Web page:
"I wasn't even part of the group," I said quickly, wondering why no one was ever willing to believe that I had been the victim of odd circumstances. "My engine had died and the Greenpeacers picked me up on the way to attacking a whaling ship. It was just the purest of coincidences that I was even on the ship at the time, and that picture of me holding a gun on the captain was totally misleading. He'd dropped it and I was going to hand it back to him when a photographer took a picture of us—"
"You went to jail for that, didn't you?" Karin asked, squeezing my arm a little more insistently now, her face filled with sympathy.
"Three months," I said, resigned. "It took that long for my lawyer to convince the judge I had nothing to do with the whole whaler fiasco."
"But the really amazing thing was in Mexico," Karin told Minerva.
"I love amazing things," she said, grasping my other arm. "What happened? I'm dying to know!"
Oh, Lord, not Mexico. "It's really not worth talking about—"
"Jack was in Mexico City with Mr. Sawyer on some business matters, and Mr. Sawyer was kidnapped by radical Mexican antitechnology fanatics!" Karin said, her gaze earnest and fervent as she told the story to her friend. "Jack rescued Mr. Sawyer right as the fanatics were about to sacrifice him on a Mayan altar! He saved his life!"
"Saved Mr. Sawyer's life!" Minerva gasped.
The addition of the Mayan altar to the whole crock of bullshit was too much for me. "There was no altar, Mayan or otherwise," I said firmly.
"Mr. Sawyer totally swore his undying gratitude," Karin answered her, nodding vehemently.
"And it really wasn't so much a group of radical fanatics as it was a couple of people who had been unemployed and took Mr. Sawyer's limo for that of the labor secretary."
"He told Jack that he would have a job at his company for the rest of his life," Karin added in a confusion of pronouns.
"They drove us straight back to the hotel after they realized their mistake," I said, a hint of desperation entering my voice. Why the hell did no one ever listen to me?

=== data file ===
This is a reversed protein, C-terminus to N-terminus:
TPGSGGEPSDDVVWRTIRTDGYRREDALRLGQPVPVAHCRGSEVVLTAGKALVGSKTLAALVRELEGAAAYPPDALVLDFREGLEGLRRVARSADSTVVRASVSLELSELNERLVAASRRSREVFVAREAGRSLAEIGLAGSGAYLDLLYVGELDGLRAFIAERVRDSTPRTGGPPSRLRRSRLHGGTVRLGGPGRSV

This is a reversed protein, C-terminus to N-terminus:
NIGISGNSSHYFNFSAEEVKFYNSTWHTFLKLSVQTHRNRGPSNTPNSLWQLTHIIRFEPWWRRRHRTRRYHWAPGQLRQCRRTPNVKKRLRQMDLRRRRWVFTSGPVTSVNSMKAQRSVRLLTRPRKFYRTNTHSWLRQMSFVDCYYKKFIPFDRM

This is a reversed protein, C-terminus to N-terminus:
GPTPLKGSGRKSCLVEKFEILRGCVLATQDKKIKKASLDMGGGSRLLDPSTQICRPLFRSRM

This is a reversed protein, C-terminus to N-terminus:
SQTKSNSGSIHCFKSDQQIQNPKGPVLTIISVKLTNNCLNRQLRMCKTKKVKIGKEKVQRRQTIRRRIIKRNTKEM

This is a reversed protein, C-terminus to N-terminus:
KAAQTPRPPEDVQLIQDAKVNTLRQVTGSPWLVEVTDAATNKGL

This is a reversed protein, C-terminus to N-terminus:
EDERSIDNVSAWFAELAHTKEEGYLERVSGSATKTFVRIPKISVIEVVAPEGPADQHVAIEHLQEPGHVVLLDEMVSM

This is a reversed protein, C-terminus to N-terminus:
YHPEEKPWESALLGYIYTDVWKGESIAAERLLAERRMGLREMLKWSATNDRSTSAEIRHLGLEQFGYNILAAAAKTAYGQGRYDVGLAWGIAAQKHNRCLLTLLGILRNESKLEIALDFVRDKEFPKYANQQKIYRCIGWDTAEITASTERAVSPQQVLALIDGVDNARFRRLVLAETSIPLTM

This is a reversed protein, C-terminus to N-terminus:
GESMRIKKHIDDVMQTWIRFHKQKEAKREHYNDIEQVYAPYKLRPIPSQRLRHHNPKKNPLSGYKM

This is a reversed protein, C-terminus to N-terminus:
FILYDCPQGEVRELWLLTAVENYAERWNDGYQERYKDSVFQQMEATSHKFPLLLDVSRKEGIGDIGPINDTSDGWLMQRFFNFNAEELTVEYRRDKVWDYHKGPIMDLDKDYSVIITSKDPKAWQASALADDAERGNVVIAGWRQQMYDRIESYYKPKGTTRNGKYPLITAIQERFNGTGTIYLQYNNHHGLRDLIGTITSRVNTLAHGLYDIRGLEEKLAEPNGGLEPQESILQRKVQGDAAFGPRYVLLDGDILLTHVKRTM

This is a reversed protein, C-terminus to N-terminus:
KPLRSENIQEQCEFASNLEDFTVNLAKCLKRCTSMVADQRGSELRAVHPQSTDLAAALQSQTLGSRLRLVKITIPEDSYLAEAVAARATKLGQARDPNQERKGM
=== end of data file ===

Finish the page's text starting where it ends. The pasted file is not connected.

"Well, I would promise that, too," Minerva told her. "Being sacrificed on a Mayan altar would scare the bejeepers out of me! That was so brave of Dr. Fletcher!"
"The whole thing got blown out of proportion when the police had a report of a kidnapping, and brought in some military troops to try to find us, which was ridiculous because by then we were back at the hotel safe and sound, having margaritas next to the pool. It wasn't until the next day that we realized they were looking for us," I finished, but I knew my breath was wasted. People, I have frequently noticed, hear what they want to hear.
"Well, you know, Jack was in the military," Karin said, her voice dropping to a confidential level, apparently forgetting I was standing right there. "Secret military research."
"Wow," Minerva said, her eyes huge. "What sort of research?"
"I don't know, but it has to be something pretty juicy because Jack never talks about it."
I sighed, gathered up my leather satchel and the morning's paper, and headed for the stairs.
"He's just like Indiana Jones, isn't he?" I heard Minerva say as I started up the stairs to the fourth floor, where my office was located. "Right down to the hat. I wonder if he has one of those long whips he could wrap around his waist?"
"He should totally get one. . . ."
"Hey, Jack." I entered the first in a connected set of rooms that were our research labs, unloading hat, satchel, and newspaper onto my desk. A tall man with curly black hair emerged from the far room. "You're late."
"Had a late night." I slumped into the chair behind my desk and pulled out my laptop.
"Foundry?" Brian, the graduate student who was interning for a year, plopped down on the corner of his desk.
"Yep. Airship Pirates were playing last night."
"Airship . . ." His face screwed up in thought for a few seconds. "Oh, that goth band?"
"Part steampunk, part goth, part industrial." I frowned as the e-mail started loading into my in-box. "You should go sometime."
"Like I have time to go hang out at the Foundry? You may, but I have work to do." He nodded toward the clean room behind him. "If I don't get those dots set today, I'll be out of an internship. Speaking of that—Dr. Elton's been asking for you. He says that latest version of the quantum gate you sent him refuses to reverse, and could you fix it by noon so he has a working model to show Sawyer."
"It's on my list of things to do today," I murmured.
"Feeley called and said if you don't get that budget to him by the end of today, he'll sauté your balls in garlic and wine sauce."
I made a face. I hated dealing with the yearly budget.
"Oh, and a woman was here to see you."
"A woman?" I looked up in surprise. "Who?"
Brian shrugged and picked up one of the small canisters of liquid helium we use to cool down the computer equipment. "Didn't say. Said she'd be back, though."
"I wonder who it could be." I wracked my brain for any female acq...